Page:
We just got back from our first trip to Disney World, and had a great time. We procrastinated a bit in our planning, and there are some things I wish I had known before going. Maybe these will be helpful to someone:

  1. Complete your registration. When you get an e-mail to “complete your registration”, go ahead and do that early. We stayed “on property” (at one of Disney’s hotels / resorts), and with that comes the Magic Bands which serve as room keys as well as park admission. If you wait too long, they wont ship to you, and if you put it off till a few days before your arrival, you can’t customize them (ie: change the color of them)
  2. Learn about Fast Passes. Figure out which rides you want to go on, and which of those have long wait times. Figure out which ones you want to use your fast passes on.
  3. Book rides and dining well in advance. There are some rides that you have to book a month or more in advance if you want to use a fast pass. The same goes for some of the restaurants (Be Our Guest is one of them)
  4. Learn about Ride Swaps. We didn’t know about this till day 2, and it would have saved some troubles on day 1. If you have kids that can’t / don’t want to ride certain rides, part of the family can go through the line, get a rider swap, and the second part of the family can go through the fast pass lane.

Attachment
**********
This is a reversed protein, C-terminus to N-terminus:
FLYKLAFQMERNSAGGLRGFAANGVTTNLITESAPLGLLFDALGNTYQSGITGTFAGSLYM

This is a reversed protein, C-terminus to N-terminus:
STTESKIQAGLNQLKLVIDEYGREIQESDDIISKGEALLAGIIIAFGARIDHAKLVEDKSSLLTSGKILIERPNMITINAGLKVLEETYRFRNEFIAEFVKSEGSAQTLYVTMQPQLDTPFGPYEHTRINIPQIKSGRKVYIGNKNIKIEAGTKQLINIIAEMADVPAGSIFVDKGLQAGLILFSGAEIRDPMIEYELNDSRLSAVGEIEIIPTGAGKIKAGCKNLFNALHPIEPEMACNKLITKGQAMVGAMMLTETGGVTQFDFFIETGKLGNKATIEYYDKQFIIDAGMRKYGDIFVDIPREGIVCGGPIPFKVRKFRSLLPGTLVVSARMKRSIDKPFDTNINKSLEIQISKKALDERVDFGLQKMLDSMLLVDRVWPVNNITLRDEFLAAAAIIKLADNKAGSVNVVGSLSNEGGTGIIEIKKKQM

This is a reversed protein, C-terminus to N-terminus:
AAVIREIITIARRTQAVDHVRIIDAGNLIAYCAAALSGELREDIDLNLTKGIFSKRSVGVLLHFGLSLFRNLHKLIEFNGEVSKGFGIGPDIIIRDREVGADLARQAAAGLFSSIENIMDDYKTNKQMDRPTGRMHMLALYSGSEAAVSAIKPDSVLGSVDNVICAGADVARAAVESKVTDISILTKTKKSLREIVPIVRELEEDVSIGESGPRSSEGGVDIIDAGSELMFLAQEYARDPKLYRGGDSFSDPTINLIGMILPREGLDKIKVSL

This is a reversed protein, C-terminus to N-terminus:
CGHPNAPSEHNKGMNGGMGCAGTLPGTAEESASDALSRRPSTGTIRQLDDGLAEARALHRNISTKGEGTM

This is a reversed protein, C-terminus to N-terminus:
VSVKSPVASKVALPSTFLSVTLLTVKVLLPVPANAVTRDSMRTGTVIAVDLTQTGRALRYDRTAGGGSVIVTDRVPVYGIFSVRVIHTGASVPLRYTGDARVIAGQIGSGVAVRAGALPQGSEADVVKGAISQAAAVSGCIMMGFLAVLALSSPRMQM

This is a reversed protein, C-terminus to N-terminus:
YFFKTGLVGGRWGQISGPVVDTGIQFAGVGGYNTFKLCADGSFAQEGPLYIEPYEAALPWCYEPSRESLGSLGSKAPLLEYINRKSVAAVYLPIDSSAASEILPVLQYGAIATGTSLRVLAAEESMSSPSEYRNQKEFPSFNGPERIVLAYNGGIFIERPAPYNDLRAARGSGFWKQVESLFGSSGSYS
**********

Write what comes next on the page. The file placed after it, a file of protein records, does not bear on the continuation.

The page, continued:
5. Get to the Magic Kingdom. The only way in is via boat or monorail. It takes a long time to get to and from your car. It took us about an hour to get back to the car when the park closed at 10pm on our final night there, and remember, this was not the “busy” season.
  6. Strollers – yes, they are welcome, there are plenty of places to park them. We used a folding single on two days, and our double jogger on the final day. Getting them on the people movers in the parking lot is not as easy, especially with the double stroller.
  7. Food – it is going to be expensive, but at least it is fast. The “Quick Service” restaurants are actually quite quick. We had a “Quick Service Dining Plan” (not sure what that saved us by paying in advance), but the list price for most meals averaged from $7-15 per person. If you are buying park food, budget for it